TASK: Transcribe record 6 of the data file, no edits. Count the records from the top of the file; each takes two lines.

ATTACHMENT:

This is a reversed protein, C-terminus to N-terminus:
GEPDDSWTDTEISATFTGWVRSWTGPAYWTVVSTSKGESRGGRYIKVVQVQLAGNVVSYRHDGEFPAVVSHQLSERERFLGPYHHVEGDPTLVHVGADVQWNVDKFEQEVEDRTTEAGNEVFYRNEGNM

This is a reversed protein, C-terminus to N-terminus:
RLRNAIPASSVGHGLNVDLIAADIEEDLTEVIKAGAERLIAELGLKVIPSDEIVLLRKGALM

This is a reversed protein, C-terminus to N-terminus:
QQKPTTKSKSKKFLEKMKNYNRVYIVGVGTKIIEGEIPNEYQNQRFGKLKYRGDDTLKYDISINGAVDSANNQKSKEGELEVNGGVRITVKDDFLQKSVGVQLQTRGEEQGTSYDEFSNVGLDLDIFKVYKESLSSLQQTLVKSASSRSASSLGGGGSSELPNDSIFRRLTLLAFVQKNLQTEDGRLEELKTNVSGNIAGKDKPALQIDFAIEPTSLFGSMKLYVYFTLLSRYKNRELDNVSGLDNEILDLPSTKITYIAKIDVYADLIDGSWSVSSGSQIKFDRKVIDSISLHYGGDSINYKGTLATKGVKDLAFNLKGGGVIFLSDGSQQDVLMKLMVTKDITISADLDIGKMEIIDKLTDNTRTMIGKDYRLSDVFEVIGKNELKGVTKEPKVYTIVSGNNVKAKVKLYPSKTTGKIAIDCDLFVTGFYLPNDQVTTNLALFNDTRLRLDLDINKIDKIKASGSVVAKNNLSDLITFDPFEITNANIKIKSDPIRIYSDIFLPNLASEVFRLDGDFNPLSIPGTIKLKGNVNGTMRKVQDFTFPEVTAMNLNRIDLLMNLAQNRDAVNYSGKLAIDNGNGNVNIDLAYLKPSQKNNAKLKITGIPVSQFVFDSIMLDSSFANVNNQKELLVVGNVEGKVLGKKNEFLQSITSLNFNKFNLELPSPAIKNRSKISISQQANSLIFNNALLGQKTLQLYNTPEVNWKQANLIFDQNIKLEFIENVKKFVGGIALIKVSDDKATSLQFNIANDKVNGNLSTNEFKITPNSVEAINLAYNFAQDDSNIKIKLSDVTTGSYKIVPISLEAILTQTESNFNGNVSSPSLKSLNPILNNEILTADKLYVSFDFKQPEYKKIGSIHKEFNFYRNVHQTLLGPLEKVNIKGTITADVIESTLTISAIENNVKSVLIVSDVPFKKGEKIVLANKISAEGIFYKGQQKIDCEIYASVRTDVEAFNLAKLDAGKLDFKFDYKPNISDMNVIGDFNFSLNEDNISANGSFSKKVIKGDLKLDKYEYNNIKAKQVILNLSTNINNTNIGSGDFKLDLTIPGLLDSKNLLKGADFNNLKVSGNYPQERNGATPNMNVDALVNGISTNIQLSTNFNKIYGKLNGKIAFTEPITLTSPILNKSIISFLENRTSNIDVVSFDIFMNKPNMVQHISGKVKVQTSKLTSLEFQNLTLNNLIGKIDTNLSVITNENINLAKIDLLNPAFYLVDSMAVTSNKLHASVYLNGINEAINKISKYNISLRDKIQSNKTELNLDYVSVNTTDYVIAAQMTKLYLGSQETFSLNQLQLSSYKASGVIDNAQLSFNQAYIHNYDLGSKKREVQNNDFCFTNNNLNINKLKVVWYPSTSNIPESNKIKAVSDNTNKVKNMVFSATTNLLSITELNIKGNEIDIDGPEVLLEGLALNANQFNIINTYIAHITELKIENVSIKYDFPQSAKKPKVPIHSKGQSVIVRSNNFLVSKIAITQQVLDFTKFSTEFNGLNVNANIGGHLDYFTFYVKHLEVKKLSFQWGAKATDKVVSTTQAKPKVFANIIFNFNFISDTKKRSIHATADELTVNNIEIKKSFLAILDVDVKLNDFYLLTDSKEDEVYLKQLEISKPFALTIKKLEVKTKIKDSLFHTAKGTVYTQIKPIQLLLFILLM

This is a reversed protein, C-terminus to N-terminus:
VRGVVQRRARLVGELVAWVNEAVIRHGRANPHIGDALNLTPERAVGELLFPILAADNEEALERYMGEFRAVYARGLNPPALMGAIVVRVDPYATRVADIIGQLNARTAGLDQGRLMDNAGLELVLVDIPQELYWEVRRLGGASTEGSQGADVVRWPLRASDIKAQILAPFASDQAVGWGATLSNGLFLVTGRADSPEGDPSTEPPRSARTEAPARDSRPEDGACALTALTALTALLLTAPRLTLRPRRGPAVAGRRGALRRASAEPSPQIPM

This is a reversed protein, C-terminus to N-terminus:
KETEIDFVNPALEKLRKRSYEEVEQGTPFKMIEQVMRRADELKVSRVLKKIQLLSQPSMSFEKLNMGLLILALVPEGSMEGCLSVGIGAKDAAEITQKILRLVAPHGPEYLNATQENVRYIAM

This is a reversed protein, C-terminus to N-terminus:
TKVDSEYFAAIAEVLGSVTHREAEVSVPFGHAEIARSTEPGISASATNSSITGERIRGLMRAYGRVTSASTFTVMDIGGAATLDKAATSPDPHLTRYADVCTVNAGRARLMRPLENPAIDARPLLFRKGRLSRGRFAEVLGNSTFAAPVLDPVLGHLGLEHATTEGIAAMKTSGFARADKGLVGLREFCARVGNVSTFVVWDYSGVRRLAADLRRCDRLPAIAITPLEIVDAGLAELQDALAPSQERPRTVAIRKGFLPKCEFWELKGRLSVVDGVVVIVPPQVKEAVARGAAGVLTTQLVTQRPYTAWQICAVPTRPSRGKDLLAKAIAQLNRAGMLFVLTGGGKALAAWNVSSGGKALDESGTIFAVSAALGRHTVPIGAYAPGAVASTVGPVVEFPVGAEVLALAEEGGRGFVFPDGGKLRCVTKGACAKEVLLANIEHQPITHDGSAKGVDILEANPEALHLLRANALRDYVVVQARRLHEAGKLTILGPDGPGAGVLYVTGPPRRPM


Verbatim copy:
This is a reversed protein, C-terminus to N-terminus:
TKVDSEYFAAIAEVLGSVTHREAEVSVPFGHAEIARSTEPGISASATNSSITGERIRGLMRAYGRVTSASTFTVMDIGGAATLDKAATSPDPHLTRYADVCTVNAGRARLMRPLENPAIDARPLLFRKGRLSRGRFAEVLGNSTFAAPVLDPVLGHLGLEHATTEGIAAMKTSGFARADKGLVGLREFCARVGNVSTFVVWDYSGVRRLAADLRRCDRLPAIAITPLEIVDAGLAELQDALAPSQERPRTVAIRKGFLPKCEFWELKGRLSVVDGVVVIVPPQVKEAVARGAAGVLTTQLVTQRPYTAWQICAVPTRPSRGKDLLAKAIAQLNRAGMLFVLTGGGKALAAWNVSSGGKALDESGTIFAVSAALGRHTVPIGAYAPGAVASTVGPVVEFPVGAEVLALAEEGGRGFVFPDGGKLRCVTKGACAKEVLLANIEHQPITHDGSAKGVDILEANPEALHLLRANALRDYVVVQARRLHEAGKLTILGPDGPGAGVLYVTGPPRRPM